Likewise, the more and more highly-prized local specialties such as Roter Veltliner, Rotgipfler, Zierfandler and Furmint – as well as the still-ascendant Wiener Gemischter Satz – have all benefited in flavour from the aforementioned optimal conditions.
Vintage comparisons and forecasts – inevitable and unavoidable – often mention 2017 and 2015, which, however, may have turned out a little more powerful in some cases. But: 2009, 1999 and 1979 are also sometimes cited, and so does the legend of the ‘Niner’ live on? In any case, the expected long-term cellaring potential of the current vintage seems to be a reasonably sure thing, which it would then have in common with the vintages just mentioned.
Top red wines yet again
The outlook for the red wine vintage – which should be regarded as equally positive – could begin with a gratifying as well as surprising backward glance, since Austria has now recorded five very good to excellent red wine vintages in a row starting with 2015 (possibly with small minuses for 2016). A phenomenon that until recently nobody would have thought possible!
The 2019 wines are thus far consistently deep in colour, extremely concentrated and rich in extract, although acidity and tannins also appear to check out at an impressive level. All in all, well-structured and firm red wines of consistent depth and complexity can be predicted, which should seamlessly follow the great red wine vintages like 2011, 2015 and 2017. This applies to all red wine centres as well as all red grape varieties, although it should be noted that climate change is particularly beneficial for varieties such as Cabernet and Syrah, which in Austria used to experience difficulty reaching full maturity. But Blaufränkisch, Zweigelt and Sankt Laurent as well were naturally favoured with optimum ripeness and a completely pristine state of health, so that well-balanced wines full of juice and power can be expected. Of course, this also applies to Pinot Noir, although in such hot years, vineyard management and the choice of harvest date for this capricious grape variety are particularly important.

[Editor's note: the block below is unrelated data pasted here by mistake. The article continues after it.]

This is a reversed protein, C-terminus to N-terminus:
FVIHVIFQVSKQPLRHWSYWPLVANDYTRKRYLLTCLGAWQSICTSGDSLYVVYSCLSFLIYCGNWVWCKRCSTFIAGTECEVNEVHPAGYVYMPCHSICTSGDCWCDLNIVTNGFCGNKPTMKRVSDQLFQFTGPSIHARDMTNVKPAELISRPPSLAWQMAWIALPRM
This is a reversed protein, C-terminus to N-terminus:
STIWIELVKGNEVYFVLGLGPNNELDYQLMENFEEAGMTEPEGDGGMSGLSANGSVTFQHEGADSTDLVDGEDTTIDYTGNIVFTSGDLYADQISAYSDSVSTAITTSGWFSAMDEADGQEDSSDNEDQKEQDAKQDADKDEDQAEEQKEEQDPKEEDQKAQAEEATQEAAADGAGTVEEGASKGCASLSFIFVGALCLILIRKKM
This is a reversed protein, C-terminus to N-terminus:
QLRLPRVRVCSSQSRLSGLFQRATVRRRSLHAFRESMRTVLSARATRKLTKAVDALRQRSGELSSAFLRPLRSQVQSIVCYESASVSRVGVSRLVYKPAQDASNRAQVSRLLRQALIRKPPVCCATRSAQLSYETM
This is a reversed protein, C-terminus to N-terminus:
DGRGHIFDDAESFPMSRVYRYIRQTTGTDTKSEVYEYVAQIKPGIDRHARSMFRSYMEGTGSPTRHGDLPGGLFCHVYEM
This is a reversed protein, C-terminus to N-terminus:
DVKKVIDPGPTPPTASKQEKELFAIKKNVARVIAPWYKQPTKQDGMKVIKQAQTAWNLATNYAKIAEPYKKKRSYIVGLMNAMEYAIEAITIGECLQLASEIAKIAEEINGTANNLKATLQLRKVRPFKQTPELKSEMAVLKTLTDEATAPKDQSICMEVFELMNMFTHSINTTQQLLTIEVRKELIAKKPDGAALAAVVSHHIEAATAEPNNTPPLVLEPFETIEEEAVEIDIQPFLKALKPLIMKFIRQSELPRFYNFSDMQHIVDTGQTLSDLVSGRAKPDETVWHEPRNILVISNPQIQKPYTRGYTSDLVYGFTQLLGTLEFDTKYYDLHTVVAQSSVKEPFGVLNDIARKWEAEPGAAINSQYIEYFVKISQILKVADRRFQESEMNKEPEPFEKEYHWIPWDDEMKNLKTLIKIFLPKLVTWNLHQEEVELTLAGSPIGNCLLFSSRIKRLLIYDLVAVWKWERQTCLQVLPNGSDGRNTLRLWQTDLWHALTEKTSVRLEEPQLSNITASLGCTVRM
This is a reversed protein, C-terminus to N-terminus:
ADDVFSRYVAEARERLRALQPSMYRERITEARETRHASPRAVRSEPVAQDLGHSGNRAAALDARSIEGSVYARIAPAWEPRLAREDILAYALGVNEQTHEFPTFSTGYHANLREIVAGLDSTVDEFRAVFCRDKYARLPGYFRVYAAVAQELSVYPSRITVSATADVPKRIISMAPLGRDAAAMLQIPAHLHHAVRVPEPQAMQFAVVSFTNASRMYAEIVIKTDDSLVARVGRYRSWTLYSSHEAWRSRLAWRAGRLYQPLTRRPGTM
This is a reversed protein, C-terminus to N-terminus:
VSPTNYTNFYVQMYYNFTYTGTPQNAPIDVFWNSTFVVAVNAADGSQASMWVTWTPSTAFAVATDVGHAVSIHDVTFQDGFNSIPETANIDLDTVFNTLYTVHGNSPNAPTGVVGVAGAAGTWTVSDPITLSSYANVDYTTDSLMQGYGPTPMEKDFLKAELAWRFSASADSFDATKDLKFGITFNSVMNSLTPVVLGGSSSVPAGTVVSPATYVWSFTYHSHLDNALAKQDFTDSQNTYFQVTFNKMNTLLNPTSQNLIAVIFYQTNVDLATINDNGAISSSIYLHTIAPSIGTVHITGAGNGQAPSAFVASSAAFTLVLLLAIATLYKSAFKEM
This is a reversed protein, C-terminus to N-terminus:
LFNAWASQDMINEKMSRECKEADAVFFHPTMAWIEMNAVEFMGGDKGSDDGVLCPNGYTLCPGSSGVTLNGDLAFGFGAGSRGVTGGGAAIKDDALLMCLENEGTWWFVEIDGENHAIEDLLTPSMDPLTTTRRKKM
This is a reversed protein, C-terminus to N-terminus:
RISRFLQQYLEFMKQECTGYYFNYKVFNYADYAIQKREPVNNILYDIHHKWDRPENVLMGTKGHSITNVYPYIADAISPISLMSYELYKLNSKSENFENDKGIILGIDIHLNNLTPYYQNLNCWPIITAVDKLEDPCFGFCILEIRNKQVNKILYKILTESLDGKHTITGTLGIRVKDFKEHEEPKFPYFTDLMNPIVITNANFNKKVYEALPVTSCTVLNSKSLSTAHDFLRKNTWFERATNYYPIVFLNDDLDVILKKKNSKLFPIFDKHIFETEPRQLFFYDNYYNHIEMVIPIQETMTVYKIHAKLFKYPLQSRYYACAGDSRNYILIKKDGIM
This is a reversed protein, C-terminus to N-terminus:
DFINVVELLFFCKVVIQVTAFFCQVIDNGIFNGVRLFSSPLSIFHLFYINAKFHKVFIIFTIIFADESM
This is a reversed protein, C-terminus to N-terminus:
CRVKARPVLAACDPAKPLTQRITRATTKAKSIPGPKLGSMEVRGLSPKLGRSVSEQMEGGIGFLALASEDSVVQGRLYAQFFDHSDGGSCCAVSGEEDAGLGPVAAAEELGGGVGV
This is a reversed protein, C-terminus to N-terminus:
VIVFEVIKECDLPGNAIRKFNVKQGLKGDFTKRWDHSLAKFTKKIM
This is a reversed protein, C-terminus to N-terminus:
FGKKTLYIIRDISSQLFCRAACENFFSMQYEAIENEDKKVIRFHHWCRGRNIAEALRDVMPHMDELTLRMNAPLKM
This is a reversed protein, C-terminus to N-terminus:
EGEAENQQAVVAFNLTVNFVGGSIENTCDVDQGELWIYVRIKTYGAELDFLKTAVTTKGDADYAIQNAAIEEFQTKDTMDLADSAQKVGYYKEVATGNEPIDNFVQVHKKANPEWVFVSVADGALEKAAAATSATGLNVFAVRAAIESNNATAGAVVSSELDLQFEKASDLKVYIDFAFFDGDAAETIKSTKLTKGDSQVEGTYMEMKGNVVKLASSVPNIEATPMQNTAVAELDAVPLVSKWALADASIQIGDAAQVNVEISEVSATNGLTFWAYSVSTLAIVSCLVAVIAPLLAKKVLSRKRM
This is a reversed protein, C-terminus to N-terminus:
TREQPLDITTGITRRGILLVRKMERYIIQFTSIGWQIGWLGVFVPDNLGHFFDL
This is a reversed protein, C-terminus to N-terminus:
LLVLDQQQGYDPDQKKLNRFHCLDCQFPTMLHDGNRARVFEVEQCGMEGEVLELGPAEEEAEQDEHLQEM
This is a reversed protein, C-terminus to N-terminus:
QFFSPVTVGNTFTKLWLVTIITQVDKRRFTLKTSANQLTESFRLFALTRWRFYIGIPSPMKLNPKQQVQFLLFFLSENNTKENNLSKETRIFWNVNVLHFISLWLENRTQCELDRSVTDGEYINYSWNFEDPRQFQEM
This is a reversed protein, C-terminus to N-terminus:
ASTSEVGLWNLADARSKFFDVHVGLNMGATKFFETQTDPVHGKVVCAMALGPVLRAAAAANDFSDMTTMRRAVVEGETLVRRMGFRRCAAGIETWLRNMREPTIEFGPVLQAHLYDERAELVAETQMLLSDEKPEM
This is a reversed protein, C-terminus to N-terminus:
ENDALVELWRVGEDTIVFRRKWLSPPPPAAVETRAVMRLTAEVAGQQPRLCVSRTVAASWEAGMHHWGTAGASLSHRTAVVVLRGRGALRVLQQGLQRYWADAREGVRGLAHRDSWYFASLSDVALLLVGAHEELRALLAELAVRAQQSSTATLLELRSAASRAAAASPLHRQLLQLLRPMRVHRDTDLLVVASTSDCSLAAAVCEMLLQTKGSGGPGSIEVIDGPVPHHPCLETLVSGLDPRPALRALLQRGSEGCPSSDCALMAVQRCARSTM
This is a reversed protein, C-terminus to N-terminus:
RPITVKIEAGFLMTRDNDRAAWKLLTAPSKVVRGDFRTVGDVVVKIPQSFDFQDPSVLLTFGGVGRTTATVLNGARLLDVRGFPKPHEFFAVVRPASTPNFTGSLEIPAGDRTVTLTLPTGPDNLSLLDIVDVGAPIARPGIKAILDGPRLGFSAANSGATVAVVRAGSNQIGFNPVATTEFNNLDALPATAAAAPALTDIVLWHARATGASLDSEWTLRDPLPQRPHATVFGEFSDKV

Modest harvest volume for sweet wines
It is still too early to make accurate predictions about dessert wines. In the Seewinkel on the eastern shores of Lake Neusiedl one can expect very fine botrytis-affected wines. On the other side of the lake however, there will be hardly any Ruster Ausbruch due to massive bird damage perpetrated by swarms of gluttonous starlings. Apart from a couple of nights, any substantial nocturnal frosts remained completely absent; frozen grapes for Eiswein could be only picked in isolated instances. Overall, the volume of sweet wines will be quite limited.
- 2.3 million hectolitres
- Consistent with the long-term average
- Grüner Veltliner (Niederösterreich) varietal typicity, with distinctive fruit aromas
- Riesling (Niederösterreich, Wien) juicy and fruit-forward
- Weissburgunder and Chardonnay (Burgenland): firmly structured and fully ripened
- Sauvignon Blanc and Muskateller (Steiermark): full-bodied, harmonious fruit
- General long-term cellaring potential expected
Austrian Wine Marketing Board
Ms Sabine Bauer-Wolf
Head of Communications
Mr Georg Schullian
Teamleader Press, PR & Corporate Design